Anglo-Saxon tribes of Britain. The name is derived from their residence in Ipsley, in Warwickshire. The place-name Ipsley is composed of two Old English elements. The first is the word yppe, which meant "upland, high place." The second is leah, which meant "forest clearing." The place-name as a whole means "forest clearing on an upland; clearing in a high place."
Early Origins of the Hippispley family
Somerset where they held a family seat from very ancient times, some say well before the Norman Conquest and the arrival of Duke William at Hastings in 1066 A.D.
Early History of the Hippispley family
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Hippispley Spelling Variations
hundred years, spelling variations in names were a common occurrence. As the English language changed in the Middle Ages, absorbing pieces of Latin and French, as well as other languages, the spelling of people's names also changed considerably, even over a single lifetime. Many variations of the name Hippispley have been found, including Hippisley, Hippesley, Hippsley, Hipsey, Hipsley and others.
Early Notables of the Hippispley family (pre 1700)
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Migration of the Hippispley family to the New World and Oceana
In an attempt to escape the chaos experienced in England, many English families boarded overcrowded and diseased ships sailing for the shores of North America and other British colonies. Those families hardy enough, and lucky enough, to make the passage intact were rewarded with land and a social environment less prone to religious and political persecution. Many of these families became important contributors to the young colonies in which they settled. Early immigration and passenger lists have documented some of the first Hippispleys to arrive on North American shores: Joseph Hippisley who settled in Maryland in 1774; William Hipsley settled in Barbados in 1654; transferring in 1670 to Virginia; Joe Hippsley settled in St. Christopher in 1635..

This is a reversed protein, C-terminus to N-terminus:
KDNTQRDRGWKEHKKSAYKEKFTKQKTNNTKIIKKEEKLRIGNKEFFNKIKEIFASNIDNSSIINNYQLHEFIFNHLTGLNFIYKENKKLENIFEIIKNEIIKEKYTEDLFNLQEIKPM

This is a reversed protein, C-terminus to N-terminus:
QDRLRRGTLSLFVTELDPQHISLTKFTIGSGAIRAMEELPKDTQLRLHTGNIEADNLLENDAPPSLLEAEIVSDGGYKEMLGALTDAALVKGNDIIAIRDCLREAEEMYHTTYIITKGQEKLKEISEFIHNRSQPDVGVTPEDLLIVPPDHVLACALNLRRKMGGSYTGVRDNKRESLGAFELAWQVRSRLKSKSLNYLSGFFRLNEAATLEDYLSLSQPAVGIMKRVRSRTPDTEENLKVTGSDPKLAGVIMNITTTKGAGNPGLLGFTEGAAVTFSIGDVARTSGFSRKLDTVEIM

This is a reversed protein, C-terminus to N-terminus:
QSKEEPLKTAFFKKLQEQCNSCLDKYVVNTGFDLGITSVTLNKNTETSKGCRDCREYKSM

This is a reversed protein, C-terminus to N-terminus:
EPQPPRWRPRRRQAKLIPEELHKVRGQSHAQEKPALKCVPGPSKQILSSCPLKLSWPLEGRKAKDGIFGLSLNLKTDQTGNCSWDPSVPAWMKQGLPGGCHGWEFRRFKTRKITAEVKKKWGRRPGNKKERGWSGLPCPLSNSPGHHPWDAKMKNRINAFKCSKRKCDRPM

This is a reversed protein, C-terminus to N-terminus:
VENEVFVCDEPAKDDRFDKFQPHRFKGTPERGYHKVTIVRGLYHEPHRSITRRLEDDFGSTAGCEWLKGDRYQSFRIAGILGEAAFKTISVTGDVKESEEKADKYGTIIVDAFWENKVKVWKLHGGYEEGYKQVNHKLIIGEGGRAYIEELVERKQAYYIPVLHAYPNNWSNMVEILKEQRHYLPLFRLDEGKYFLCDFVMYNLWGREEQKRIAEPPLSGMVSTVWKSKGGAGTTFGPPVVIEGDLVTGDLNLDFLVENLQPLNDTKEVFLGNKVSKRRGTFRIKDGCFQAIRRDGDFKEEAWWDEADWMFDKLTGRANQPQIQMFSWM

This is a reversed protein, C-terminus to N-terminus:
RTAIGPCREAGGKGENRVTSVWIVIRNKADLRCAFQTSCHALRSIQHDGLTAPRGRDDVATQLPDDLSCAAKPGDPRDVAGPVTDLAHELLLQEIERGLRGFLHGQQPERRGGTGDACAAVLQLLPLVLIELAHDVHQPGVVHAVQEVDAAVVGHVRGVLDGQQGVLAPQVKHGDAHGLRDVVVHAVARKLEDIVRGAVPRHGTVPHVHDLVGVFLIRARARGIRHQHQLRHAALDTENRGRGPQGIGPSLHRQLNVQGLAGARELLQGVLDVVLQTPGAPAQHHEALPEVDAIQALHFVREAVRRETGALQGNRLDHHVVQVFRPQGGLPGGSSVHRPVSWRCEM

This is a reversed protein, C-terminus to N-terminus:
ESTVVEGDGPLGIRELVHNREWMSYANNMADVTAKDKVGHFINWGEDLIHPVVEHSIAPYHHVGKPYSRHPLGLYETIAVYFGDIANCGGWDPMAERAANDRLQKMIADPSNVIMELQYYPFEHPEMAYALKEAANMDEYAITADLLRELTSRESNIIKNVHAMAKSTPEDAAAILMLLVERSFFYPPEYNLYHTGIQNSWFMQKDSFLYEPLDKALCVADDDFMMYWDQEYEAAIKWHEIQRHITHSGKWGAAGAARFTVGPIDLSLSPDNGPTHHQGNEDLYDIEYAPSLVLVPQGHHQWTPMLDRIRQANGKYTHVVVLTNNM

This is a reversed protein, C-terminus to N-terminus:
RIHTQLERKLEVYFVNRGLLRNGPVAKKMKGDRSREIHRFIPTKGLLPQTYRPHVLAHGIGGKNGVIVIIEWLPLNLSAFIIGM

The Hippispley Motto
The motto was originally a war cry or slogan. Mottoes first began to be shown with arms in the 14th and 15th centuries, but were not in general use until the 17th century. Thus the oldest coats of arms generally do not include a motto. Mottoes seldom form part of the grant of arms: Under most heraldic authorities, a motto is an optional component of the coat of arms, and can be added to or changed at will; many families have chosen not to display a motto.
Motto: Non mihi
Motto Translation: Not for myself.
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